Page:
John Blanke (16th century) Trumpeter

Archival records have made him Tudor England’s most widely recognised African. The circumstances of his presence at the courts of Henry VII and Henry VIII are not known.

It has been suggested he arrived from Spain with Catherine of Aragon when she came to marry Arthur, Henry VII’s eldest son, in 1501.

It was the trend for European royalty to employ Africans as musicians, entertainers and servants. But many people of African descent were born here, were baptised, married and buried here.

It appears that John Blanke was a regular musician at the courts of both Henry VII and Henry VIII. Musician’s payments were noted in the accounts of the ‘Treasure of the Chamber’, who was responsible for paying wages. There are several payments recorded to a ‘John Blanke the Black Trumpeter’. This trumpeter was paid 8d a day, first by Henry VII and then from 1509 by HenryVIII.

On New Year’s Day 1511 King Henry VIII was presented with a son by his wife, Catherine of Aragon, who had after Arthur’s death married his brother Henry. As was the tradition to celebrate major festivals such as coronations and royal births and marriages, Henry held a great tournament at Westminster.

They occupied positions varying from house- hold servants to dignitaries for overseas territories.

Yet John Blanke remains a mystery. His last name is an ironic joke, his first name an English one; did he have an African name?

We know that John Blanke was part of a long medieval and renaissance tradition of black musicians serving at European royal courts. In the 12th century, the Holy Roman Emperor Henry VI had Black trumpeters in his entourage and in the 16th century James IV of Scotland employed a drummer who was a Muslim Moor.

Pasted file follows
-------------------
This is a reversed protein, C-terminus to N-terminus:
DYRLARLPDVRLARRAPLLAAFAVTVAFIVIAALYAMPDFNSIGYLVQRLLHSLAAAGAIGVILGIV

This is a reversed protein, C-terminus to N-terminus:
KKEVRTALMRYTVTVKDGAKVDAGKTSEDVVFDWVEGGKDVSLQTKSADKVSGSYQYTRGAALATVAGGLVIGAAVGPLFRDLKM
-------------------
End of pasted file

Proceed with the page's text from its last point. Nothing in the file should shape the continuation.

The rivalry between England and France may have further prompted the French to employ black trumpeters, just as Henry VII and Henry VIII had employed John Blanke.

A French tapestry depicting the famous Field of Cloth of Gold tournament of 1520 shows a black trumpeter whose trumpet banner displays the fleur-de-lis, the royal emblem of France.

Field of Cloth Gold c. 1545 Part of the Royal Collection Trust

He was one of eight royal trumpeters who played at the funeral of Henry VII and coronation of Henry VIII in 1509. In 1511 he played at the Westminster tournament marking the birth of Henry’s first short-lived son. Documents suggest Blanke petitioned the king to permit him to take the position of a deceased trumpeter and to double his wages from 8d to 16d per day. When he wed in 1512, Henry presented him with a gown of violet cloth, a bonnet and a hat.

Arguably the most famous member of the black community during the Tudor period was one of the first known to record, namely John Blanke, who rose to prominence during the first decade of the sixteenth century. It is generally thought that Blanke arrived in England as one of the North African attendants of Catherine of Aragon when she arrived in England as the wife of Prince Arthur in 1501. The Spanish mainland neighboured Moorish Africa and had a long history of cooperation and conflict with both the region and the people. Islamic Iberia only ceased to be in 1492 after the Moors were expelled from Granada by Catherine of Aragon’s parents, Ferdinand and Isabella. His name Blanke is probably in reference to his skin colour, either a bastardisation of the word ‘black’ or derived from the French word ‘blanc’ or white. THIS AD

Although little is recorded it is understood he was a trumpeter who must have been distinguished in his art to have received a degree of royal patronage. He was paid the not insubstantial amount of 8d a day by Henry VII and on one occasion in November 1507 received a payment of 20 shilings from the Treasurer. Blanke’s employment continued under the Henry VIII when he acceded to his father’s throne in 1509, the trumpeter present at the coronation in a professional capacity.

John Blanke, the Tudors ‘blacke trumpeter – The Henry Tudor Society

More information

Thanks to Wikipedia for information about John Blanke

The John Blanke Project brining together historians to look out for, such as Onyeka Nubia who wrote Blackamoores: Africans in Tudor England

ISSU for th Black History Month 2017 edition

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